NPR logo How 4 Gay Black Women Fought Back Against Sexual Harassment — And Landed In Jail

How 4 Gay Black Women Fought Back Against Sexual Harassment — And Landed In Jail

The New Jersey 4 stand together. Blair Dorosh-Walther /Blair Dorosh-Walther hide caption

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Blair Dorosh-Walther /Blair Dorosh-Walther

Everyone agrees on one thing: On the night of Aug. 18, 2006, Dwayne Buckle catcalled Patreese Johnson.

Johnson and six of her friends, all young lesbians of color, were walking down Sixth Avenue in New York City's West Village to hang out at the clubs in one of the gayest neighborhoods in America. That's when Buckle, a then-28-year-old black filmmaker, called out to Johnson, who was 19 at the time, with an obscene comment.

"Mister, I'm gay," Johnson says she told Buckle, trying to wave him off.

That's when Buckle allegedly got furious, threatened to rape the young women "straight," and threw a punch, according to Johnson and the women with her that night.

Buckle, who'd been sitting on a fire hydrant selling his DVDs, says one of the women swung first. During the fight, he ripped hair out from one of the girls' heads and reportedly choked another. The whole encounter, captured by a surveillance camera at a nearby movie theater, lasted four minutes. At some point, Buckle was stabbed with a kitchen knife and taken to the hospital.

Buckle told The New York Times he was "the victim of a hate crime against a straight man." All seven women were charged with felonies, ranging from gang assault to attempted murder. Local and national media seized on the story and cast the women as a "wolf pack" of "killer lesbians."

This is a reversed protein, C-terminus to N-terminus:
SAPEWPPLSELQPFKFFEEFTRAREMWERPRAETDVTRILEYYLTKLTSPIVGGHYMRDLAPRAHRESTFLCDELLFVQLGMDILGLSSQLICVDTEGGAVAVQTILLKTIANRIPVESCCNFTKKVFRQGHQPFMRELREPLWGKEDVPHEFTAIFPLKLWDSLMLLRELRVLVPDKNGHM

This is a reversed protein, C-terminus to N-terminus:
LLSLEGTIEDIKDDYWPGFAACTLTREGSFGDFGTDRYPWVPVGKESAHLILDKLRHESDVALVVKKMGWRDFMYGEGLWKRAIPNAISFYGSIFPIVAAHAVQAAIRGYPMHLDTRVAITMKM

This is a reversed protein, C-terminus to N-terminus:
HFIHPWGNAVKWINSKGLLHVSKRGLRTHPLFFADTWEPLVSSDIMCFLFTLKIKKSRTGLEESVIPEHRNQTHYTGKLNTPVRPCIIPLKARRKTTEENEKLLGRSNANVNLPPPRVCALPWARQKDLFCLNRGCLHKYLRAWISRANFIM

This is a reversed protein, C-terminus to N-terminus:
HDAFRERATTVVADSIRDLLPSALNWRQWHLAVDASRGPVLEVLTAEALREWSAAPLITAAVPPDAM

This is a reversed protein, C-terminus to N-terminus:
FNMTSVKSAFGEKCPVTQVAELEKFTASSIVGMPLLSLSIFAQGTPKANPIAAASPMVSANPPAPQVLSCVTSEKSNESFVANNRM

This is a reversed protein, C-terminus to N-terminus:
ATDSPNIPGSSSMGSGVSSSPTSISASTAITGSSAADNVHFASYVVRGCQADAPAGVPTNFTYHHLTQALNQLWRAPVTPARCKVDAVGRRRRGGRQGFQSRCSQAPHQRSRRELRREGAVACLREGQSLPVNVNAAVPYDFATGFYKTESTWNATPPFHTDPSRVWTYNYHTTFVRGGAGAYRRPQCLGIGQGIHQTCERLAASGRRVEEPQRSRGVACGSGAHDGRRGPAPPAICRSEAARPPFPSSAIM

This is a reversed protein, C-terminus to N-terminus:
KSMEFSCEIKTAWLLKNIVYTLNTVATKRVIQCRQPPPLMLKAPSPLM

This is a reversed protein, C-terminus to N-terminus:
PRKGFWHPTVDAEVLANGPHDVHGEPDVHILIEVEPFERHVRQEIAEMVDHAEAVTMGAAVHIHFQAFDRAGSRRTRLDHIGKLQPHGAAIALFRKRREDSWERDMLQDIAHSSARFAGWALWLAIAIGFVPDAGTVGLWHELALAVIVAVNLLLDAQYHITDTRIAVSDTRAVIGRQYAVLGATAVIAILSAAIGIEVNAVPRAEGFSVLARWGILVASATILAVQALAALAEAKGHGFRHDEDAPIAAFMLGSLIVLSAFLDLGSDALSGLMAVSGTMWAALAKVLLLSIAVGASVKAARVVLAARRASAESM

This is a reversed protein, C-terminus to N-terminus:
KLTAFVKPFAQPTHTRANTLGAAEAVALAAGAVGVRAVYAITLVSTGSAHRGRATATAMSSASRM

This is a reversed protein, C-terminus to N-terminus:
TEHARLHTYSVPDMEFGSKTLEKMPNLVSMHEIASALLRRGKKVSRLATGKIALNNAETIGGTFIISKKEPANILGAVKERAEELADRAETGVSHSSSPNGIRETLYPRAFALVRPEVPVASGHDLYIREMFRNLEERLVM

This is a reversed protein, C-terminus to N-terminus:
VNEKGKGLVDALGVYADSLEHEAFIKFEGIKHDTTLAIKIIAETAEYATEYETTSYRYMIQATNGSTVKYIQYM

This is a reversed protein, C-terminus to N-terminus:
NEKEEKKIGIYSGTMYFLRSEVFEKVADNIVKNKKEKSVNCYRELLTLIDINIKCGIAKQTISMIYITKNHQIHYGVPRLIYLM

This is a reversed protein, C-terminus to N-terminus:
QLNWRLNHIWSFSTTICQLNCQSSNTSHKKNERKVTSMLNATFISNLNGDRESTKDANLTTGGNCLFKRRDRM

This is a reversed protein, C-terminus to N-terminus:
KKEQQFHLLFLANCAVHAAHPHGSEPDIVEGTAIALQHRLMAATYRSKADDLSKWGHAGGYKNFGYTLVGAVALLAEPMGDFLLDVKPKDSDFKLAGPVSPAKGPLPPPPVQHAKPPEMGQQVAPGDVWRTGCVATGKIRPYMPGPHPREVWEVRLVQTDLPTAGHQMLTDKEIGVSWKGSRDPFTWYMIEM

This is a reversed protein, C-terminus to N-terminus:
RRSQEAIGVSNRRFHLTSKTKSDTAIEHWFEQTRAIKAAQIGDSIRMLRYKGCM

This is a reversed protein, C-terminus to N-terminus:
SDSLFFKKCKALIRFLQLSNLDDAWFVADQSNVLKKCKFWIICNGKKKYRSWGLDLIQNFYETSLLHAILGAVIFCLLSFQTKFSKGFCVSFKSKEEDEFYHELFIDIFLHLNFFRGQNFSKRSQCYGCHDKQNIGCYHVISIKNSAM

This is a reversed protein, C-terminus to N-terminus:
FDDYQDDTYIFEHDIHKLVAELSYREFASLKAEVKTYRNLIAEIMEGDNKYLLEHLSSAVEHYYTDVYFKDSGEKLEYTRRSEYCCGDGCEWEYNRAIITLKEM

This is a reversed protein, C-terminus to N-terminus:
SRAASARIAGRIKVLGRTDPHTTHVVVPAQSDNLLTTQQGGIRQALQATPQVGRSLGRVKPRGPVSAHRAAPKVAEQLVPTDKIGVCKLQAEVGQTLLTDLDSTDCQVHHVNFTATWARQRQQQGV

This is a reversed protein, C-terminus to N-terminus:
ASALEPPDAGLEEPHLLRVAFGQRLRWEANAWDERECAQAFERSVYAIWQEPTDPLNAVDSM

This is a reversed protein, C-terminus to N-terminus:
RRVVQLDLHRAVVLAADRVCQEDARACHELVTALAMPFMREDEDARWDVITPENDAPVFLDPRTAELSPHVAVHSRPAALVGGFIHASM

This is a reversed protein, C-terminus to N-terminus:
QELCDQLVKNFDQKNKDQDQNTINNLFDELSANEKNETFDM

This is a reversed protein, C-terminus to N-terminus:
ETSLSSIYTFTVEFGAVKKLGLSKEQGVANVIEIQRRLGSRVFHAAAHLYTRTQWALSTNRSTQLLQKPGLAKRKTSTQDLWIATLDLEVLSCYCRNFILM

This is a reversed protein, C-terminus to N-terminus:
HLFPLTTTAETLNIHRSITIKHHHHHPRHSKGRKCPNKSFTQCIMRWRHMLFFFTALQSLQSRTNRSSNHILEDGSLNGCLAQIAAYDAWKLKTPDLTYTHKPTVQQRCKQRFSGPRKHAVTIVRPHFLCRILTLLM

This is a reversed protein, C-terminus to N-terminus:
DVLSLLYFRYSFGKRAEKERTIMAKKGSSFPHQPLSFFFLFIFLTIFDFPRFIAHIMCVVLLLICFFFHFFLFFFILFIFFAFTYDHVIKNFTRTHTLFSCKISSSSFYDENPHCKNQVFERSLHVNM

Three pleaded guilty, and the other four went to trial, where they lost their cases and were sentenced to between 3 1/2 and 11 years at Riker's Island. These women would come to be known as the "New Jersey 4," and their supporters argue that, far from being a gang of "marauding lesbians," they fought Buckle out of self-defense.

In 2008, filmmaker Blair Dorosh-Walther began chronicling the New Jersey 4. "Out in the Night," the resulting documentary film, aired on POV and Logo last week (and is streaming here). I recently talked with Dorosh-Walther and Renata Hill, 24, one of the New Jersey 4, about the news coverage at the time of the arrest and whether they think today's media would have handled it better, given the recent surge of interest in LGBT rights.

Renata, what did you think when Blair approached you about making the film?

Renata: At first I was reluctant. I thought Blair was an undercover reporter! Nobody had come to get our side of the story, so I wanted to know what her ulterior motive was. When she took the time to get to know our families and make sure we were comfortable with her, I was excited about it. Until that point the only story was the media version, which was completely horrible. They dehumanized us and I didn't want it to just sit like that.

Terrain Dandridge (left) and Renata Hill (right) sit together. Blair Dorosh-Walther /Blair Dorosh-Walther hide caption

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Blair Dorosh-Walther /Blair Dorosh-Walther

Terrain Dandridge (left) and Renata Hill (right) sit together.

Blair Dorosh-Walther /Blair Dorosh-Walther

How did the news coverage affect you early on? Were you aware of it right away?

Renata: My mother had seen it in the newspaper, but my family knows what kind of people we really are. It angered them because we were young. We had never gotten in trouble before. Patreese's family didn't even know Patreese was a lesbian. Just imagine picking up a paper and your whole life is just exposed.

When we first got to Riker's Island, a group of girls noticed us coming into the building, and it was like, "There they go, that's them!" They came over with the paper and you got this crazy looking picture of Terrain [one of the NJ4] on the front page.

Blair: That image was used over and over again in the news. Even if there was an update in Patreese [Johnson]'s appeal—Patreese is femme identified—they would instead use that image of Terrain and put "gang assault" underneath it. It perpetuated the stereotype of what we think a gang member looks like.